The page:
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Who’s reading your Gmail? Google said last year it would stop scanning Gmail messages for ad targeting. But when Gmail users sign up for third-party services that monitor their inboxes — such as ecommerce price trackers and travel management tools — some employees of those companies have reportedly been able to read customer emails to help train their software. [Douglas MacMillan / WSJ]
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One of the winners from LeBron James’ move to the Los Angeles Lakers: Shopping startup Wish. Last year, when Wish announced a three-year jersey sponsorship with the Lakers for a reported $36 million to $42 million, people snickered: How could a startup spend that kind of money on such a luxury? It’s safe to assume that the value of Wish’s sponsorship will skyrocket to the top of the league — and perhaps even blow away the Cavs’ leading total from last year. [Jason Del Rey / Recode]
Tesla hit a major production milestone, moving heaven and earth to make 7,000 cars last week. But Ford can do that in just a few hours. Tesla needs to consistently increase that production before it can be the “real car company” that CEO Elon Musk declared it to be. Meanwhile, Tesla’s chief engineer, Doug Field, won’t return from his leave of absence, which began in May. [Johana Bhuiyan / Recode]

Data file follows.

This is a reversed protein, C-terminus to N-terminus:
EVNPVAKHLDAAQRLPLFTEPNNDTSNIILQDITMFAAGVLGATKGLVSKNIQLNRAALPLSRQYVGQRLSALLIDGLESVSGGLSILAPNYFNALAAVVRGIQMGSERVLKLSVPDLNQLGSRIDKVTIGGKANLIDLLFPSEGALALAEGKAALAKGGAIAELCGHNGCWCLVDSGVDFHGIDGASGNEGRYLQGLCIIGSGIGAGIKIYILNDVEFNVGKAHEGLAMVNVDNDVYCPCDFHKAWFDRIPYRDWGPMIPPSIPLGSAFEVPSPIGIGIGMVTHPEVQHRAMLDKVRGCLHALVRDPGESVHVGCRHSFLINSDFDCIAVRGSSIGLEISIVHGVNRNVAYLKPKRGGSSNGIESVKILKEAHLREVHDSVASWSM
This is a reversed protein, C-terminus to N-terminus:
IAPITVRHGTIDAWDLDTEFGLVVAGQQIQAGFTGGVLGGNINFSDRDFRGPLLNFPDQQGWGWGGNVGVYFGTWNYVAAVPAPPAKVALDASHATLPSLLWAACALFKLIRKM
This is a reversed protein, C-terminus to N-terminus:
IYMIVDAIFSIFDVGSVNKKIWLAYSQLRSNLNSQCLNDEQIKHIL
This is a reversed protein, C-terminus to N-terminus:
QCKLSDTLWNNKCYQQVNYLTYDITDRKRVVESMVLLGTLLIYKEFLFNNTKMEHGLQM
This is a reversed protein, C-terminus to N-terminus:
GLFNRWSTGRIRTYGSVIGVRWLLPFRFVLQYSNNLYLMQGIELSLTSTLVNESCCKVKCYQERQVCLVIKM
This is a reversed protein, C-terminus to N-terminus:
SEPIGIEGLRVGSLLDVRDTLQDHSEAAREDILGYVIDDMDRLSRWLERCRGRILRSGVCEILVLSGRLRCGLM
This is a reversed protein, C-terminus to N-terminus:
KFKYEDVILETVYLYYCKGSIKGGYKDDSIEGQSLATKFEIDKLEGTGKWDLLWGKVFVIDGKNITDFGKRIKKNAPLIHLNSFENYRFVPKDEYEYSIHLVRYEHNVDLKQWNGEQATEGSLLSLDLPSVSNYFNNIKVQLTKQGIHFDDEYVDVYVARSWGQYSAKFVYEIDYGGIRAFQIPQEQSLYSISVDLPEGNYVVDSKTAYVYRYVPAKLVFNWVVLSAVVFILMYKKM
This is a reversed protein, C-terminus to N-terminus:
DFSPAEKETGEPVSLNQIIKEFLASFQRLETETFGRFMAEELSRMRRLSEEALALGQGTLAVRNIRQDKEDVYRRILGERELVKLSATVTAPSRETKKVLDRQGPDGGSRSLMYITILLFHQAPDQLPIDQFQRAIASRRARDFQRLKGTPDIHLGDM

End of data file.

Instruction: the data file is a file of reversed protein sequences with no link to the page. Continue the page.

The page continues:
Comcast is throttling speed limits on video watching and personal hotspot usage on its Xfinity Mobile service, and will start charging extra for high-definition video over the cellular network. Comcast, which just began selling mobile plans with data, voice and texting last year, doesn’t operate its own cellular network, so it resells Verizon Wireless service. [Jon Brodkin / Ars Technica]
Dell, the world’s largest private technology company, will trade publicly again. Five years after its leveraged buyout, Dell is reemerging as a simplified player in computer equipment and software, including the internet of things. [Nico Grant / Bloomberg]
Whatever happens to MoviePass — its parent company’s stock has plummeted after it has become clear that its business model is shaky — it looks like the movie-ticket subscription model is here to stay. [Brooks Barnes / NYT]
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This article originally appeared on Recode.net.